Wednesday, February 24, 2010

The train trek to Berlin - day one

Well, I am in Berlin at the old Adrema Hotel. It is a nice place, the room is small but very comfortably cozy. Though it is on a road, the double-pane windows help even if I can hear the hourly clock go off and the occasional siren. I guess I could pay 10 Euros more for a quieter room, but we shall see how evening #1 goes. The trip to Berlin certainly drew some interesting observations on my end. Just after entering Germany, one could hear the language change. The spelling changed, and it was off to a new country. Going toward Dresden, the former Allied bombing zone circa 1943-1945, I could see a change in the people in the sense that there was conversation, an air of confidence. Not arrogance, but genuine happiness it seemed. Being in Prague for the last 7 weeks or so, I notice that the people are very stoic, very guarded it seems with their emotions. The Germans have a reputation of having initial formality but also a sense of service and kindness. The Czechs are the opposite, where they want to stay out of your way (though not in a negative way, they just don't want to anger the customer by being too involved so they say) but lack emotion. Even in my brief 4 hours in Berlin, I notice how the women have shown more instances of emotion and positivity than the more naturally beautiful Czech women. Don't get me wrong, it is too early to judge one country's ladies topping another's, but it is nice to see a lady smile for cryin' out loud. Also, I knew of the heavy Turkish and Middle Eastern population in Germany, Berlin certainly included. Let me tell you, it is true. My hotel is in the Tiegarten district a couple miles from the heavy center of Mitte and I've seen more Middle-Eastern faces than I'd seen my entire 7 weeks in Prague. Okay, I'm exaggerating a bit, but it is interesting how 97% of the people in Prague are white whereas back in the U.S. it is probably no more than 45-50%. An African or Middle-Eastern dude stick out a bit more in the Czech Republic than in the U.S.A. and Germany too.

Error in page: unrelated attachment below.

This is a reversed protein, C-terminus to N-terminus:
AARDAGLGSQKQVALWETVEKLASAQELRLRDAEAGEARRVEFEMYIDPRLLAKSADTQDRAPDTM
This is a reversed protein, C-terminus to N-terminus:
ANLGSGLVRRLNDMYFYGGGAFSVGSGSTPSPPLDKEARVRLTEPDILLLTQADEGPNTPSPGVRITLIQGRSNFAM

The other thing that has stood out thus far is the food in Berlin - unbelievable selection of grub. I ask the dude at the front desk if there is any good food in the area for we are near some blocks with a lot of restaurants and he recommended a Thai place. I thought, "Great, right up my alley." But then I see an Indian place that is relatively crowded for a Wednesday night, a nice looking pizza joint, the Thai place, a Carribean soul food spot that I am definitely gonna visit while here because it smelled and looked delicious, and then I came across a place I could not pass up - that is right, a Vietnamese spot that served some delicious pho. And it was good to, but it also cost me more than every meal I got in Prague because unfortunately, in Germany the prices get Westernized to the fullest. And being on the Euro, my dollar does not go as far as the Czech Koruna. Too bad, I enjoyed having $1.30 pints of beer, $3 gyros, $7 gulash, and cheap fruits, veggies, cheese, bread, and salami from the stores. Sometimes a good thing has to end briefly. However, the access to the good food and array of places to shop for coffee or food was a nice site to see. Certainly Berlin is more modern in that sense than Prague. Though Prague is a beautiful city that has access to much more than it has in the past, one can still sense the development of the city still occurring from an economic perspective compared to a juggernaut like Berlin. I felt like I was back home in a way with the access to such great food, nice service with a smile, and people expressing positive emotions rather than getting a sense of the locals "just surviving", which I have heard is common amongst the Czechs. We shall see how the rest of the trip goes, so far so good and on another note, I walked over 2 miles with a backpack and small suitcase to get to my hotel. Screw the cab, got to save my money somehow. Had to get some exercise and burn some beer and salami calories I've accumulated. Can't wait for the ensuing days, tomorrow is a new day.

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